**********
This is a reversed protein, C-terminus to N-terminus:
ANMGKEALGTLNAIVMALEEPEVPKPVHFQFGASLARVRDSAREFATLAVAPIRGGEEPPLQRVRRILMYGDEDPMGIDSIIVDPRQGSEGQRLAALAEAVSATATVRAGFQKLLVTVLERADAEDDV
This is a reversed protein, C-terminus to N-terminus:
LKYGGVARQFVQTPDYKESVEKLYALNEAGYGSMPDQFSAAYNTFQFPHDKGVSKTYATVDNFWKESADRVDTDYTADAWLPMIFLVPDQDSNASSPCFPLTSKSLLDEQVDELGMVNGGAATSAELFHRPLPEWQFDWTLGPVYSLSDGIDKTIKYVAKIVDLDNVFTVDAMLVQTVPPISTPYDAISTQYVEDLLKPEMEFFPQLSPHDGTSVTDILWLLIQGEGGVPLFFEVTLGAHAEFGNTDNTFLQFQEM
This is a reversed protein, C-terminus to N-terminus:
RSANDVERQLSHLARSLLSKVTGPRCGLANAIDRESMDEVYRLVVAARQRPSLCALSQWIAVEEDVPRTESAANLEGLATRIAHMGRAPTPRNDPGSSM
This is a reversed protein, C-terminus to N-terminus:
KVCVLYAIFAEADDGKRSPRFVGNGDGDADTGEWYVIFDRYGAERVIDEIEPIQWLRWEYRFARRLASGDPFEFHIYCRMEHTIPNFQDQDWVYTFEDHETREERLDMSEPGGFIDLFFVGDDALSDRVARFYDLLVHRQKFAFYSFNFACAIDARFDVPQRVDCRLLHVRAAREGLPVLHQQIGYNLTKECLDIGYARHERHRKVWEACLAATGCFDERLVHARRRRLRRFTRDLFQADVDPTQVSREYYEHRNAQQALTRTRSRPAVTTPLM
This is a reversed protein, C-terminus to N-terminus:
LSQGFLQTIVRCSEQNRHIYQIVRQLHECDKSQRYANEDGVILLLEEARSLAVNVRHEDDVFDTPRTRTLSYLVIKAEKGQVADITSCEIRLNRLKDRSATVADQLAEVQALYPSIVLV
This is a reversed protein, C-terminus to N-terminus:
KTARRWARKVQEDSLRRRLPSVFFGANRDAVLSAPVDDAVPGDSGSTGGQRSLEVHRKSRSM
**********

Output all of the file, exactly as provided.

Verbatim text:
This is a reversed protein, C-terminus to N-terminus:
ANMGKEALGTLNAIVMALEEPEVPKPVHFQFGASLARVRDSAREFATLAVAPIRGGEEPPLQRVRRILMYGDEDPMGIDSIIVDPRQGSEGQRLAALAEAVSATATVRAGFQKLLVTVLERADAEDDV
This is a reversed protein, C-terminus to N-terminus:
LKYGGVARQFVQTPDYKESVEKLYALNEAGYGSMPDQFSAAYNTFQFPHDKGVSKTYATVDNFWKESADRVDTDYTADAWLPMIFLVPDQDSNASSPCFPLTSKSLLDEQVDELGMVNGGAATSAELFHRPLPEWQFDWTLGPVYSLSDGIDKTIKYVAKIVDLDNVFTVDAMLVQTVPPISTPYDAISTQYVEDLLKPEMEFFPQLSPHDGTSVTDILWLLIQGEGGVPLFFEVTLGAHAEFGNTDNTFLQFQEM
This is a reversed protein, C-terminus to N-terminus:
RSANDVERQLSHLARSLLSKVTGPRCGLANAIDRESMDEVYRLVVAARQRPSLCALSQWIAVEEDVPRTESAANLEGLATRIAHMGRAPTPRNDPGSSM
This is a reversed protein, C-terminus to N-terminus:
KVCVLYAIFAEADDGKRSPRFVGNGDGDADTGEWYVIFDRYGAERVIDEIEPIQWLRWEYRFARRLASGDPFEFHIYCRMEHTIPNFQDQDWVYTFEDHETREERLDMSEPGGFIDLFFVGDDALSDRVARFYDLLVHRQKFAFYSFNFACAIDARFDVPQRVDCRLLHVRAAREGLPVLHQQIGYNLTKECLDIGYARHERHRKVWEACLAATGCFDERLVHARRRRLRRFTRDLFQADVDPTQVSREYYEHRNAQQALTRTRSRPAVTTPLM
This is a reversed protein, C-terminus to N-terminus:
LSQGFLQTIVRCSEQNRHIYQIVRQLHECDKSQRYANEDGVILLLEEARSLAVNVRHEDDVFDTPRTRTLSYLVIKAEKGQVADITSCEIRLNRLKDRSATVADQLAEVQALYPSIVLV
This is a reversed protein, C-terminus to N-terminus:
KTARRWARKVQEDSLRRRLPSVFFGANRDAVLSAPVDDAVPGDSGSTGGQRSLEVHRKSRSM